What is the role of external beam radiotherapy (EBRT) after radical prostatectomy in the treatment of prostate cancer?

Updated: Aug 17, 2020
  • Author: Isamettin Andrew Aral, MD, MS; Chief Editor: Edward David Kim, MD, FACS  more...
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Radiation therapy has been used as an adjuvant after surgical treatment of prostate cancer (ie, radical prostatectomy). Selection of candidates for this approach is increasingly difficult. Prognostic variables that predict extracapsular extension can be used before the selection of surgical candidates. Unfortunately, many of the clinical trials that attempted to answer the role of postsurgical radiotherapy were conducted before the era of PSA testing.

Multi-institutional data from the American Society of Therapeutic Radiation Oncology (ASTRO) consensus conference suggest that in patients treated for a rising PSA level, postoperative radiotherapy (typically in a dose range of 60-65 Gy) offers a PSA remission rate of 70%. Unfortunately, the durability of this response varies widely from center to center, with averages ranging from 25 to 67 months. The ASTRO panel also noted that the data support initiation of therapy when the PSA level is below 1.5 ng/mL.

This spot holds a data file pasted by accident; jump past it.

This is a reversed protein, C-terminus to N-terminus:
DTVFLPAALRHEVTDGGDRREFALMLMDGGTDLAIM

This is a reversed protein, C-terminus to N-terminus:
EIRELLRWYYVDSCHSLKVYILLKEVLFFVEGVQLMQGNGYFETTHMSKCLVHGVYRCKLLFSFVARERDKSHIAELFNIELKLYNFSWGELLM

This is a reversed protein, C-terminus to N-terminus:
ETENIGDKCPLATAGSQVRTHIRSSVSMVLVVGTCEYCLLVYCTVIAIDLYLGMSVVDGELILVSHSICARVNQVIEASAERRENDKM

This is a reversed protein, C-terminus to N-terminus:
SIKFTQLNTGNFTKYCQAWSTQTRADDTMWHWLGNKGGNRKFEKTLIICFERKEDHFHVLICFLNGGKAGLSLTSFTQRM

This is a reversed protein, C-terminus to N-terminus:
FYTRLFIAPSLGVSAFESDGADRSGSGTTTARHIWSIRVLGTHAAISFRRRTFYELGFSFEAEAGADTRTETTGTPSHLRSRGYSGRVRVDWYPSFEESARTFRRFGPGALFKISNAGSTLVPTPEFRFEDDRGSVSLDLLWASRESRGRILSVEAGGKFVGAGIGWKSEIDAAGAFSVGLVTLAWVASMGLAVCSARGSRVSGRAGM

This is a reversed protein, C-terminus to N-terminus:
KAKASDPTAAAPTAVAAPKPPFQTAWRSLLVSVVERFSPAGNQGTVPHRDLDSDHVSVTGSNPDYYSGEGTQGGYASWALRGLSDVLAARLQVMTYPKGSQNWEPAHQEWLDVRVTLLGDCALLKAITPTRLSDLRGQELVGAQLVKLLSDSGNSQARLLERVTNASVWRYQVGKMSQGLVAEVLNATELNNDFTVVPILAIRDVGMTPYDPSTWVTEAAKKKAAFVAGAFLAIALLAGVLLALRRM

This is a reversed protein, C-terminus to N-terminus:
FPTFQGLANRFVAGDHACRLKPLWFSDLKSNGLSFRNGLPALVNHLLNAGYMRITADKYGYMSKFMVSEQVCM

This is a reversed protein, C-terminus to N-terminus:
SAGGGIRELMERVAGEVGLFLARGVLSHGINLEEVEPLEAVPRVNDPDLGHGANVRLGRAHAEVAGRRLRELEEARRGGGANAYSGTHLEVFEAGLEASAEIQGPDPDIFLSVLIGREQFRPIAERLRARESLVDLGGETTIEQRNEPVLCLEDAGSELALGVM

Subsequently reported data further support the use of adjuvant radiotherapy, indicating improved biochemical control of disease with immediate postoperative therapy as compared with benefits seen when treatment is started for a rising PSA level. Finally, the ASTRO panel noted that the use of hormonal therapy in this setting is investigational.

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